Asbestos in Canada: A forgotten killer remains at large

Once touted as Canada’s ‘white gold.’ Now it’s banned—but its legacy lingers. Experts believe asbestos exposures still kill thousands each year.

Written by Harry North, Features Editor
Design by Drea Garcia Avila, Design Editor

Daniel Miskin of family-law firm Miskin Law says they deal with some 50 to 90 cancer cases a year from asbestos exposures.

“I hear of every type of job […] pipefitters and drywallers; floor tile installers and electricians, even a bank worker. And then jobs I’ve never heard of like a roustabout or a farrier.”

He also says that while most of their clients are 50 and older, they have had some dying as young as 14 years old.

Miskin specializes in claiming just compensation for victims of mesothelioma cancer, a cancer of the membrane on the outside of the lungs, heart, and intestines. The life expectancy for most is around a year—and there is no cure. The only known cause is asbestos exposure.

The cases Miskin and his colleagues take on are among the thousands of asbestos-caused diseases each year in Canada.

Asbestos, a known carcinogenic mineral, was widely used as an insulator and fireproofing agent due to its heat-resistant properties from the 1930s to the 1980s—until it was stopped from use in 1990. According to Statistics Canada, some 9.2 million homes occupied today were built before the ban. Most will have asbestos in them.

Canada’s history with asbestos, however, goes far beyond household use. Until 2011, Canada was one of the world’s leading asbestos producers and exporters, selling mainly to countries like India and Bangladesh. The abundance of the mineral, found mostly in Quebec, provided thousands of jobs for years—and millions in profits. It was touted as Canada’s ‘white gold.’

There was just one snag: Its dust fibres are deadly.

Inhaling these asbestos fibres can cause mesothelioma and lung cancers as well as other non-cancerous diseases, like asbestosis—a deadly hardening of the lungs.

Exposures occur when the asbestos is disturbed or damaged—it is safe when the material is intact. And disturbances can be human-caused—like breaking a ceiling or floor tile that has asbestos in it—or they can happen naturally over time with gradual degradation and crumbling.

The World Health Organization (WHO) now recognizes that there is no safe exposure threshold to inhalable asbestos fibres, urging countries to impose extremely low control limits to minimize the risks, or avoid using asbestos at all.

Canada’s Prime Minister, Justin Trudeau, eventually set out to ban the sale and production of asbestos in 2016, with the ban coming into effect in 2018, seeking to end the country's relationship with the deadly mineral—which at one point saw the major political parties, leading academics at universities (including McGill University) and even the trade union representing the asbestos miners, all supporting the asbestos lobby.

Today, however, the deadly legacy of asbestos in Canada lingers.

Canada’s Plagued History of Asbestos

Asbestos is Canada’s number one workplace killer

Official compensation statistics—while scattered by province—confirm that asbestos is still Canada’s number one workplace killer.

In British Columbia, asbestos-related deaths in 2022 amounted to a third of all workplace deaths, while in Quebec, asbestos-related diseases were responsible for 124 deaths in 2022. But many researchers and lawyers believe these figures underestimate the true burden.

The most recent comprehensive national study in 2019 estimated that asbestos-caused cancers are responsible for around 2400 cases each year, accounting for 81 per cent of mesotheliomas and 8 per cent of all lung cancer cases.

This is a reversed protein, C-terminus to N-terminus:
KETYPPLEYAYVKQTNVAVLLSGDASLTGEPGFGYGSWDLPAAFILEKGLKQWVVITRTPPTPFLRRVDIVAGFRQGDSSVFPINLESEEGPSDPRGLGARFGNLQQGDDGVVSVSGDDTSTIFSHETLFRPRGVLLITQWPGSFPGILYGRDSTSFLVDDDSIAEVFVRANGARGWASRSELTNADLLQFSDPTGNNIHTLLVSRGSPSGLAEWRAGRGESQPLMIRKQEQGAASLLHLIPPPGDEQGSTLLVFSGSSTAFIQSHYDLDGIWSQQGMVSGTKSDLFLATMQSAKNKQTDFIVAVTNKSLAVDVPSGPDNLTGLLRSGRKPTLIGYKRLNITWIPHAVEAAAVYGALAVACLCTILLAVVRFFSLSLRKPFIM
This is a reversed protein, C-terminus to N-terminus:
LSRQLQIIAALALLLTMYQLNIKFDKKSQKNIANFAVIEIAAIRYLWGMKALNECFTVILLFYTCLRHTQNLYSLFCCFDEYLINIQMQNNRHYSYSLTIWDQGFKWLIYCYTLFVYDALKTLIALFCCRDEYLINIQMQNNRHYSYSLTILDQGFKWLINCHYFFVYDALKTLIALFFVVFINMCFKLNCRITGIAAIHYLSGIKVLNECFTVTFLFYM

According to Cheryl Peters, a senior scientist at the British Columbia Centre for Disease Control (BCCDC) and one of the study’s authors, the percentages should still hold as estimates since they were based on decades of empirical analysis. Using the latest data from 2022 puts the current estimates upward of 2,800 new cases a year.

Most victims will be in their 60s and 70s—exposed while working decades ago. But as Miskin and others are witnessing, an increasing number of workers 50 and younger are falling victim, and from non-construction-based industries—the likes of teachers and bank workers.

Lung cancer and mesothelioma make up the highest number of cases. The other types included in the study were laryngeal and ovarian cancers, which account for a smaller number.

Both lung cancer and mesothelioma normally take decades to develop. Most victims eventually go to the doctor with mild symptoms—say, a cough or shortness of breath. The doctor will tell them that they may only have a year to live.

Chemotherapy and immunotherapies can delay the spread. But the survival rates are among the lowest of all cancers. Just 7 per cent of mesothelioma victims will live past five years.

Normally the impact on victims and their families is devastating—many anti-asbestos campaigners had their interest ignited by a family member or friend falling ill.

The government of Canada’s current strategy maintains the federal ban on the production, sale, and import of asbestos, Health Canada confirmed to the The Tribune.

The strategy also includes increasing awareness about the health risks and continuing expanding the online list of government buildings with asbestos in them. There is no mention of a systematic plan to remove it from public buildings.

A spokesperson for Health Canada said, “while risks related to asbestos-containing products that are already in use or installed, such as in existing buildings, are managed by existing federal, provincial, and municipal rules and regulations, Health Canada and the federal government has made efforts to raise awareness among Canadians about to the dangers of asbestos [citing Canada help pages].”

Regulations and standards are made more complex in Canada than other countries such as the United Kingdom because of the interplay between municipal, provincial, and federal jurisdictions.

The gradual phasing out of products in homes across the 1980s came from all strands of government.

The 2018 federal regulation is the latest major ban—coming over two decades after European counterparts. But the ban includes exemptions for industries, such as for military and nuclear industries, which anti-asbestos campaigners advocated against.

Kathleen Ruff, one of the leading human rights advocates involved with the fight against the asbestos lobby, said at the time, “they seem to have, if anything, weakened their proposed regulations and succumbed to lobbying by vested interests.”